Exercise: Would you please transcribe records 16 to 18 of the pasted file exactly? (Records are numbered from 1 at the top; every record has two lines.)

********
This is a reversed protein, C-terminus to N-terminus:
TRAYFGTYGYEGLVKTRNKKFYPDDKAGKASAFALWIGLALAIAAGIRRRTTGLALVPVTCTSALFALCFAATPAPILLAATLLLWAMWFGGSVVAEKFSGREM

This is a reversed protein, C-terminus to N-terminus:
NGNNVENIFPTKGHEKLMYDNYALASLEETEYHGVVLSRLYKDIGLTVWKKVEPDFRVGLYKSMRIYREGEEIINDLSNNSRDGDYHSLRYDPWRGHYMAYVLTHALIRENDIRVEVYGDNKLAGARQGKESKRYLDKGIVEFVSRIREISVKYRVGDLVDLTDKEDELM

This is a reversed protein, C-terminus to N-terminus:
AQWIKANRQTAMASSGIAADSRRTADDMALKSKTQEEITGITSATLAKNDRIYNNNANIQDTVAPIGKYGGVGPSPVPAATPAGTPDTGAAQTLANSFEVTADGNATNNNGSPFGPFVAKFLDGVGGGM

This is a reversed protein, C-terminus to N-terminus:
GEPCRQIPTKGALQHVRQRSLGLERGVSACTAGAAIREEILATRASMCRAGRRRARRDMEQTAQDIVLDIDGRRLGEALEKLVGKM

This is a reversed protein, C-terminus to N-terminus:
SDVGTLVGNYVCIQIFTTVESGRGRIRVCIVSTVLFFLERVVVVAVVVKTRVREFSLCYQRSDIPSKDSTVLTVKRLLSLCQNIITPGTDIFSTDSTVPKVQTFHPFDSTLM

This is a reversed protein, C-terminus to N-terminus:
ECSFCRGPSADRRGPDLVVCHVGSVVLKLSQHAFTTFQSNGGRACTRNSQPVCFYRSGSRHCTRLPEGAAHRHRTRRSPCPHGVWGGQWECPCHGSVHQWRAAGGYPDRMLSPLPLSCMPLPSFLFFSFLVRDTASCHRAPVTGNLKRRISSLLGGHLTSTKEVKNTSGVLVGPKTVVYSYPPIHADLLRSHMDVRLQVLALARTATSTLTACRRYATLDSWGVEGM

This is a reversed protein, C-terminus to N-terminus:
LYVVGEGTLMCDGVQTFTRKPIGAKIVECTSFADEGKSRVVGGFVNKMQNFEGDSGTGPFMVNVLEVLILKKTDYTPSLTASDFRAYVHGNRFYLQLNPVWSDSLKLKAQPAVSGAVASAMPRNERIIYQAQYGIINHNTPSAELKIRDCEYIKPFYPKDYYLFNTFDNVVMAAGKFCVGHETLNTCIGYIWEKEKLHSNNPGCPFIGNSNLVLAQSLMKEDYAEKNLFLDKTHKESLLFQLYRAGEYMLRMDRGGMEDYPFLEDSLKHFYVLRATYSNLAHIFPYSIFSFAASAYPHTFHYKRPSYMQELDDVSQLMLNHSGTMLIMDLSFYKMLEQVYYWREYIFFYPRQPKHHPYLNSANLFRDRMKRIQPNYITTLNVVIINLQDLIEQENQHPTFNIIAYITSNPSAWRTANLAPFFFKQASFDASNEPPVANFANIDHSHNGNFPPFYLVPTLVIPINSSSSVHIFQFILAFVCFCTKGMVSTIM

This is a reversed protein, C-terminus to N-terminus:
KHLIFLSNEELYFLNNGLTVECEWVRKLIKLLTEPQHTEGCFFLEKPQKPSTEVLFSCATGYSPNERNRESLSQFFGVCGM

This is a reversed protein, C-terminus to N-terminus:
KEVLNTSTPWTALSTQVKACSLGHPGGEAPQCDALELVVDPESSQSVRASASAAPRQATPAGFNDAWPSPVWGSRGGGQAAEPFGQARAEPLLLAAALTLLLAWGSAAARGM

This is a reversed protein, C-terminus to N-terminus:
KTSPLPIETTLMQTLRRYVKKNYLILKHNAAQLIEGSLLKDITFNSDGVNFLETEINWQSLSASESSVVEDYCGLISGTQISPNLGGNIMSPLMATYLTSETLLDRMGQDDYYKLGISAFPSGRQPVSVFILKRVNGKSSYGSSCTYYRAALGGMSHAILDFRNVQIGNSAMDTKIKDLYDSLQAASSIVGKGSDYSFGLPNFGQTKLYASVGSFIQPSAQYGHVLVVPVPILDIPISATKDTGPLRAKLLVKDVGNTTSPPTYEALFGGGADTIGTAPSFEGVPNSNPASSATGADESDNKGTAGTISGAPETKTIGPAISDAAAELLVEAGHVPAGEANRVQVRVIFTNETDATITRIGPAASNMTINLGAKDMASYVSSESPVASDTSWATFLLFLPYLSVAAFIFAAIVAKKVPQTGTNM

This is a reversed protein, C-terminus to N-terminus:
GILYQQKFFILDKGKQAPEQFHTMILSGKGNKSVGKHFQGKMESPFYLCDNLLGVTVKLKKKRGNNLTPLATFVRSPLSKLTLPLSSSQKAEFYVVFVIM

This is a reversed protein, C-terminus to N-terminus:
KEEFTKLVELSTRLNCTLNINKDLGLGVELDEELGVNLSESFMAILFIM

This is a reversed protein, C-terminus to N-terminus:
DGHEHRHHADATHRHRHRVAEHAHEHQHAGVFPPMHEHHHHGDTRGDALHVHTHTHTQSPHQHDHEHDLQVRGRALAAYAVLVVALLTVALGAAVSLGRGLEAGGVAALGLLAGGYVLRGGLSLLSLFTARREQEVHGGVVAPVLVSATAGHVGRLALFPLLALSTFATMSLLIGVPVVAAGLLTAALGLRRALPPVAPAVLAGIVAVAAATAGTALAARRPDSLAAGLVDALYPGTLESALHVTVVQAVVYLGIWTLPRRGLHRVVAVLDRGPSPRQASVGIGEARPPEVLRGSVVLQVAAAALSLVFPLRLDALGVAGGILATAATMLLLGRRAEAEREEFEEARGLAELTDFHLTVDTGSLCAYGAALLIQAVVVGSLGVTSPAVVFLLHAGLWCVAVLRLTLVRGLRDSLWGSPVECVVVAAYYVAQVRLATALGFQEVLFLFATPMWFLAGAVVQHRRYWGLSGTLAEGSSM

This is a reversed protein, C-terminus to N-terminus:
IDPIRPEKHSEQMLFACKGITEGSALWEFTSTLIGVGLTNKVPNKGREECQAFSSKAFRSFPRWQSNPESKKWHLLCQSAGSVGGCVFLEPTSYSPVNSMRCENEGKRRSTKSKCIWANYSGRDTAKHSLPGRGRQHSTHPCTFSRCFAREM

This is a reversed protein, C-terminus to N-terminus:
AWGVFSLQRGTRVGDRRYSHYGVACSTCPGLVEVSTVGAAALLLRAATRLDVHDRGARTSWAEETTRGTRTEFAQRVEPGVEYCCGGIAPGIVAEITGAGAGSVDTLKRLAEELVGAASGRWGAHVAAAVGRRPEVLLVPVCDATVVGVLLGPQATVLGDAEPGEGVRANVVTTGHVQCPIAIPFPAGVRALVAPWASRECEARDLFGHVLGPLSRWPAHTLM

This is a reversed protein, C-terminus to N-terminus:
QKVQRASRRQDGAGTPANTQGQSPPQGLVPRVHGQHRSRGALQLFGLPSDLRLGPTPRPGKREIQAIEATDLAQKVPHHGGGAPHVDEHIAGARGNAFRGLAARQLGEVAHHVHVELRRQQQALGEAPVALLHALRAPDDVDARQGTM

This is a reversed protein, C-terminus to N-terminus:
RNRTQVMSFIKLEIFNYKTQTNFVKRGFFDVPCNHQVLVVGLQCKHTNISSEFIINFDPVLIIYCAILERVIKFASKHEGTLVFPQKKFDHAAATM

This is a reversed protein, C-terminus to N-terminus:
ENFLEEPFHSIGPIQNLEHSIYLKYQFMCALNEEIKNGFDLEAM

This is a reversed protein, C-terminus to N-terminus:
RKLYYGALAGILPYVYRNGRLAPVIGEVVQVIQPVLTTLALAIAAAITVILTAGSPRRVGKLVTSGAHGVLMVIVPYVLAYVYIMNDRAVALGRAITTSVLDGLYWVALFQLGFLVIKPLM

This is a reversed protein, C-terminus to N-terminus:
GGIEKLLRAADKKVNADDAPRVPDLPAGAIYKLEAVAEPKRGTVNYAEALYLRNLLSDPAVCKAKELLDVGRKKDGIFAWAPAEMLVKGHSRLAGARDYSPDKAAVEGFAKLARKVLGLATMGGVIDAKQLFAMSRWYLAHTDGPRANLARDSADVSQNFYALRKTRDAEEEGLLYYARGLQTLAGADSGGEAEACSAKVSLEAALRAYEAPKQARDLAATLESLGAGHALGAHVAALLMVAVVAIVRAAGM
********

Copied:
This is a reversed protein, C-terminus to N-terminus:
QKVQRASRRQDGAGTPANTQGQSPPQGLVPRVHGQHRSRGALQLFGLPSDLRLGPTPRPGKREIQAIEATDLAQKVPHHGGGAPHVDEHIAGARGNAFRGLAARQLGEVAHHVHVELRRQQQALGEAPVALLHALRAPDDVDARQGTM

This is a reversed protein, C-terminus to N-terminus:
RNRTQVMSFIKLEIFNYKTQTNFVKRGFFDVPCNHQVLVVGLQCKHTNISSEFIINFDPVLIIYCAILERVIKFASKHEGTLVFPQKKFDHAAATM

This is a reversed protein, C-terminus to N-terminus:
ENFLEEPFHSIGPIQNLEHSIYLKYQFMCALNEEIKNGFDLEAM